High Fidelity is about Rob Fleming’s transition into adulthood. From what? Instead of answering that in one phrase, let me describe who Rob Fleming is. He’s the novel’s narrator, a thirty-ish funny and whiny guy who owns a record store that specializes in hard to find vinyl records. His favorite hobby is making mixtapes for people. He is obsessed not only with music and mixtapes but also with lists, Top Five lists of something he comes up with, to be exact. Obviously, he’s big on music, having shelves and shelves of records that he sorts and re-sorts in an order dictated by his mood, as if his life depended on it. Is it so wrong, wanting to be at home with your record collection? It’s not like collecting records is like collecting stamps, or beermats, or antique thimbles. There’s a whole world in here, a nicer, dirtier, more violent, more peaceful, more colourful, sleazier, more dangerous, more loving world than the world I live in; there is history, and geography, and poetry, and countless other things …

The God of Small Things by Arundhati Roy

Book Club Book Review – The God of Small Things by Arundhati Roy

The God of Small Things is a novel that defies the power of blurbs and summaries. In fact, my copy only has praises from high brow publications and the critic/writer John Updike, no less. It’s “a novel of real ambition” that “invent[s] its own language.” True enough, its ambition left me feeling dizzy after finishing the last page and made me write the following lines after the last paragraph: how can I be conflicted about an amazing novel? I love it, and yet I have so many complaints. It’s all the small things. Whatever I exactly meant by that escapes me now, but I distinctly remember my smugness accompanied by a bitter aftertaste that I refused to swallow. I wanted to spit it out because yes, I get that this is an important novel, but my mouth forces the bitterness in because I somehow feel that its importance is derived from its self-importance. The fraternal twins Estha and Rahel return to their childhood home a couple of decades after being separated from each other when they were …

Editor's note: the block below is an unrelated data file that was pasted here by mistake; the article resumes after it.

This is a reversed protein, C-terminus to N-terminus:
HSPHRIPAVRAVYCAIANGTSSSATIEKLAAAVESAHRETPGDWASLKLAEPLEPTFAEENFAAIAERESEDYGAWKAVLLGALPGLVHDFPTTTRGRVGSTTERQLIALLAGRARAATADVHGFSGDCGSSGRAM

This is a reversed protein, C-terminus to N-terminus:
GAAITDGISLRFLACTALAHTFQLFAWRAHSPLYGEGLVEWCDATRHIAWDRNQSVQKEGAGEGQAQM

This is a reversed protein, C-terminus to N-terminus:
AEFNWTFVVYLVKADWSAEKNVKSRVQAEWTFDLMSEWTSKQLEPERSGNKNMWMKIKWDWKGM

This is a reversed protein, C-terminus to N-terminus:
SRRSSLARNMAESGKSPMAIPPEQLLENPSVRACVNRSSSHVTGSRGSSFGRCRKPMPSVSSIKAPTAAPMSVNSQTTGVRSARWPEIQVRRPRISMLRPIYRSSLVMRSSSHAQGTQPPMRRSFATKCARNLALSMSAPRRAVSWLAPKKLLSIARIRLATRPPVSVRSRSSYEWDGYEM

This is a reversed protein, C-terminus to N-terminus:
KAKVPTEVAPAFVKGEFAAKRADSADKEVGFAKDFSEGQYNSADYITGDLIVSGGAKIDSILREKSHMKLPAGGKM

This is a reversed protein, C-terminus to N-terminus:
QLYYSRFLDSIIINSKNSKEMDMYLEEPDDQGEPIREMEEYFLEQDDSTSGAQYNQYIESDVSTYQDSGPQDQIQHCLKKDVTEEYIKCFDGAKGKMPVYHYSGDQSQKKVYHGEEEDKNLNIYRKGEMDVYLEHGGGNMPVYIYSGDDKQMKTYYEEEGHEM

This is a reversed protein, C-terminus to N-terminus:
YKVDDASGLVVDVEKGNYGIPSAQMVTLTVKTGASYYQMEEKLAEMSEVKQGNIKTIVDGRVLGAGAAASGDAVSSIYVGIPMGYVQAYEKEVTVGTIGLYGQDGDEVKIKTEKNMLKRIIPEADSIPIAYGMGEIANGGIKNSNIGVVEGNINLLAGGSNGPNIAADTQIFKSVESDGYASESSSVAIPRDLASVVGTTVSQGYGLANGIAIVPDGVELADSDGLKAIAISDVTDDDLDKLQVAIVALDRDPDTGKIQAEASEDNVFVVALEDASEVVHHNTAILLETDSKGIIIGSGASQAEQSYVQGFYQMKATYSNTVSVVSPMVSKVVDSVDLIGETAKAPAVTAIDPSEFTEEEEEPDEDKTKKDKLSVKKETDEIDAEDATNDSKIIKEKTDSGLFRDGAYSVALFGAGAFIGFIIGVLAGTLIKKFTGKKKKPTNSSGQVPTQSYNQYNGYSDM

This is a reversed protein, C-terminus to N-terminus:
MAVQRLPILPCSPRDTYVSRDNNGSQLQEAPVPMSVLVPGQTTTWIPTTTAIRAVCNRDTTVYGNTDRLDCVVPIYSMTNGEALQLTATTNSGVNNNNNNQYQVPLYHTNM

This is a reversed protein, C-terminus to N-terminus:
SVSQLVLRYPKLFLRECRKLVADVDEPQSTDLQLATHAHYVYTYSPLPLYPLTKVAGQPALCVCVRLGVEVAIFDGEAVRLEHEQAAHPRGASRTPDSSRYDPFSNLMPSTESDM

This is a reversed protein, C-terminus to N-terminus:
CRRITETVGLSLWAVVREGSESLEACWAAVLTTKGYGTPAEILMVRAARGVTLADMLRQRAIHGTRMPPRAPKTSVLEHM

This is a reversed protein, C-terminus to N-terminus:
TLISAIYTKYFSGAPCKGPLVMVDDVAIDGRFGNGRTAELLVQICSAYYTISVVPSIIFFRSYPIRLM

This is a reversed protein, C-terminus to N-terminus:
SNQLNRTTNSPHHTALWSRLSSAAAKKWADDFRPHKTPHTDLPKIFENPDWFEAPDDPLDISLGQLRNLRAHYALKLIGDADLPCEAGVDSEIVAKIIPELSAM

Love Walked In by Marisa de los Santos

Book Club Book Review – Love Walked In by Marisa de los Santos

Love Walked In is my first stinker of this reading year. People who know me can easily assume that I didn’t like this novel because of its genre. I disagree. There must be romance novel out there for me and I just haven’t read it yet, obviously. I’ve found young adult and science fiction novels that I’d gladly recommend to anyone who wants my opinion. I’m thinking that Possession by A. S. Byatt could possibly be my romance book, but really, the romance that it defines for itself is not the romance that we’re talking about. So the search for my romance goes on. Maybe I’d like my romance to be a little gritty. This one is very neat. I don’t remember a single loose thread left hanging. Cornelia, the protagonist, goes on a date with a Martin and later finds out that he already has a daughter. Cornelia and Clare, the daughter, form a bond, and you’d imagine that maybe the three of them can all live happily ever after, right? Of course not. That would be too predictable, yes? Instead, …

Navigating Early by Clare Vanderpool

Book Club Book Review – Navigating Early by Clare Vanderpool

Navigating Early is one of those books that I might not have bothered to read had it not been our book club’s first selection for this year. It’s a middle-grade novel about Jackie, a 13-year-old Kansas boy who moves to a boarding school in Maine, and Early, an eccentric classmate who lives at the school basement. One might have thought that the title is a descriptive action, such as Waking Up Early or Sleeping Early, but no, “Navigating” is a transitive verb and the direct object is the person Early. I tend to treat a novel differently when I know that the intended audience for it is younger than me. I am either more forgiving or more flexible. So it shouldn’t be surprising that I found this rather fun. If I had a nephew or a niece, I would like him or her to read this novel about a friendship that is strengthened by the boys’ adventure. At first, the friendship didn’t seem to have a chance because Jackie is that kind of boy who can …